Child Survival and Development




Feature Stories



© UNICEF/MLIA2010/Asselin
Community Health Volunteer, Bala Diakite, vaccinates a child in the village of Banankoro, Kayes Region.


Key results reflecting positive change over the past decade (1996 - 2006):

Maternal, child and infant mortality:

• Neonatal mortality from 60 to 46/1000 LB, or 23% decline
• Postnatal mortality from 62 to 50/1000 LB, or 19% decline
• Infant mortality rate from 123 to 96/1000 LB, or 22% decline
• Mortality <5 years from 238 to 191/1000 LB, or 20% decline

Infant Immunization (<1yr) :

• DTP3 37 to 68% or 31% increase
• Measles from 51 to 68%, or 25% increase
• No vaccine from 23 to13% or 43% progress

Prenatal Care and Childbirth and Breastfeeding:

• CPN1 from 47 to 70%, or 33% increase
• Assisted births from 40 to 49%, or 19% increase
• Exclusive breastfeeding <6 months from 15 to 38%, or 60% progress


• Chronic malnutrition (height for age) from 14.5 to 19.3% or an increase of 25% (-3SD) and from 30 to 38% or an increase of 21% (-2SD)
• Acute malnutrition (weight for height) from 6.2 to 5.9% or 5% reduction (-3SD) and from 23.3 to 15.2% or a reduction of 35% (-2SD)
• Underweight (weight for age) from 16.5 to 9.7% or a reduction of 41% (-3SD) and from 40 to 26.7% or 32% reduction (-2SD)

HIV (2001-2006):

• Overall prevalence from 1.7 to 1.3% or a reduction of 23.5%
• Prevalence among men from 1.3 to 1% or a reduction of 23%
• Prevalence among women from 2 to 1.5% or a reduction of 25%

© UNICEF/MLIA2010/Dicko
Children react during a "triggering session", part of a community-led total sanitation demonstration where food and feces are placed near each other to show transmission of disease by flies.

UNICEF plays an important role within the coordination and implementation of national WASH strategies and policies.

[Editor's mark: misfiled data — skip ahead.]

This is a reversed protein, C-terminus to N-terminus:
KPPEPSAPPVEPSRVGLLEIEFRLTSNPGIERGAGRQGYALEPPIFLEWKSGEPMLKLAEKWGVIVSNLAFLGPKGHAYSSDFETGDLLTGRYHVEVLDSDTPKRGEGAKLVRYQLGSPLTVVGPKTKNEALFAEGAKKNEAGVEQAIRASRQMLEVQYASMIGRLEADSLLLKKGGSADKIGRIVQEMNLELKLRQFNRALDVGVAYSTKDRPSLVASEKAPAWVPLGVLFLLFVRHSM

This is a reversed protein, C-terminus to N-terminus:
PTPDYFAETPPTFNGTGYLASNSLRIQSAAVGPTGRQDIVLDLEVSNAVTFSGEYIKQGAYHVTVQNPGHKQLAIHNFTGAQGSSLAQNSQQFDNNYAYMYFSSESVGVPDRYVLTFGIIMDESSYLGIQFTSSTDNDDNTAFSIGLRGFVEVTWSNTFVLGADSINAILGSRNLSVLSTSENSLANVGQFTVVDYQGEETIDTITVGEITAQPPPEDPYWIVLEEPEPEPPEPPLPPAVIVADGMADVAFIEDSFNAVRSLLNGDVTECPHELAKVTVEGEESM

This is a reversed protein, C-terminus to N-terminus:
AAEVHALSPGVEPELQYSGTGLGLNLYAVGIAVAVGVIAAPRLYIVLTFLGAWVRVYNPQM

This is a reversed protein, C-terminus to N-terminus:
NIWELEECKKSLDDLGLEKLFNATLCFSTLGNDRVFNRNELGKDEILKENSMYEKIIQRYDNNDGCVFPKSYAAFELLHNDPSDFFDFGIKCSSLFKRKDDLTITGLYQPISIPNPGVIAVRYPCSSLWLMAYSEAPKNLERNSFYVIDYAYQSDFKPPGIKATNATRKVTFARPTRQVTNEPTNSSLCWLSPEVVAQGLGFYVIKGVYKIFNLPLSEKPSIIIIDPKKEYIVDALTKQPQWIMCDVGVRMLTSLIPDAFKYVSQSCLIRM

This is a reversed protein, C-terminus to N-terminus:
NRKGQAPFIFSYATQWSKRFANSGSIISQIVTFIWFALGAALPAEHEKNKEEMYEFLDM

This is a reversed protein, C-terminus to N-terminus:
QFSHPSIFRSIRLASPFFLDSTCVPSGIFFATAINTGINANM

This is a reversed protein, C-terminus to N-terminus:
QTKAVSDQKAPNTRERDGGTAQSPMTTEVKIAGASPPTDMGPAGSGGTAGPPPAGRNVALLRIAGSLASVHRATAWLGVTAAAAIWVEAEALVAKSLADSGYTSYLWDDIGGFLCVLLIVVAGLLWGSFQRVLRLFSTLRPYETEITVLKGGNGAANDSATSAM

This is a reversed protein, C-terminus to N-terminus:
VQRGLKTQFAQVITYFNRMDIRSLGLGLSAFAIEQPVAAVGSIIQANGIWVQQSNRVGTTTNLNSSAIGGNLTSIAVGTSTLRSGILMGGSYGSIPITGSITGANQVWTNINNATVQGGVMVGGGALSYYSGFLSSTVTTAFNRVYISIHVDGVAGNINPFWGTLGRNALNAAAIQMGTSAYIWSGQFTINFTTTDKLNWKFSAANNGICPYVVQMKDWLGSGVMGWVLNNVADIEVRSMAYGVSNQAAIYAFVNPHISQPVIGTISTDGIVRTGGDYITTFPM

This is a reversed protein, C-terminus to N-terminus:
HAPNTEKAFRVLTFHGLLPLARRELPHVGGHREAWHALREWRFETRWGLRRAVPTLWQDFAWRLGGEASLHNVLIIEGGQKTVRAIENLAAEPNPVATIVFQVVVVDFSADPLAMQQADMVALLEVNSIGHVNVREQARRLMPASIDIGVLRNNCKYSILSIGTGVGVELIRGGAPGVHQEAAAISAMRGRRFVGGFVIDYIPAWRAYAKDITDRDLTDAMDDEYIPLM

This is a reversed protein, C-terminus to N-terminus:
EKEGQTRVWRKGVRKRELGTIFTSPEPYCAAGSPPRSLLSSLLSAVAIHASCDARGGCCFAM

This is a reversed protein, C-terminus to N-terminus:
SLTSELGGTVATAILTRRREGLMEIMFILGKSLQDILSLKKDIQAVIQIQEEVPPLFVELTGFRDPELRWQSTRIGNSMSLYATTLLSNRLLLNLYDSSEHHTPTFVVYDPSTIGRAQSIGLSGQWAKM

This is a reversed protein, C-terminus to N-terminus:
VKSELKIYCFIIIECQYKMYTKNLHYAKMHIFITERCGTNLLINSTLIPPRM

Our main achievements are:

• Introduction of the Community Led Total Sanitation (CLTS) Approach,  adopted as the national strategy for the development of rural sanitation
• Coordinated and developed of a National Strategic Plan to develop a WASH in Schools programs at scale, giving 60 per cent of existing schools the same WASH standards: water and sanitation, child-friendly infrastructure and equipment, hygiene promotion and local governance for the management of the school. UNICEF, Dubai Cares and DANIDA developed two large scale WASH in schools programs in 1050 locations in Mali.
• Strengthened the monitoring and evaluation mechanisms of the Water and Sanitation Sector; UNICEF is acting as the focal point for the Country Status Overview/UN-Water Global Assessment of Sanitation and Drinking-Water Mechanism (CSO/GLASS) and for the JMP program together with WHO
• Strengthened the review/planning process of the National Water and Sanitation Program;
• Support to the national decentralization process towards all communes of Segou, Gao and Kayes Regions (267 communes in total) for the management and the planning of Water and Sanitation activities.

Throughout 2009, UNICEF contributed to develop sustainable access to safe water for most vulnerable communities:

• Construction of new water infrastructures for communities and health centres:
o 33 boreholes for 33 health units in Koulikoro, Kayes and Segou regions,
o 43 new wells dug and equipped with hand pumps in the Guinea worm endemic areas of the regions of Mopti and Gao serving 34,902 inhabitants,
o 100 broken pumps rehabilitated in the Guinea worm endemic districts of Koro, Mopti and Douentza in the region of Mopti to meet the potable water needs of 110,323 people.
o One (1) solar panel powered water supply system installed to benefit to 4,800 inhabitants in the village of Golombo and its surrounding areas,
o 5 solar panel powered water supply system in 5 schools covering 1,184 pupils per year and the surrounding inhabitants
o 4 boreholes in guinea worm endemic areas of Kidal (around 1,600 beneficiaries)
• Strengthening the national operation and maintenance (O&M) framework of rural water supply facilities, by providing capacity-building for the management of water supply facilities to 267 communes in Gao, Segou and Kayes regions and by strengthening the Public/Private Partnership for the provision of WASH services through implementation with the support of UNICEF HQ of a study on the Handpump Market in Mali, which details the important role of the private sector for the operation and maintenance of hand-pumps.
• Through the development of the self-supply approach: 108 masons trained + 1 rope-pump manufacturer) resulting in the rehabilitation of around 80 domestic wells (28 of which are equipped with rope-pumps)

Main outcomes for Hand Washing with Soap are as follows: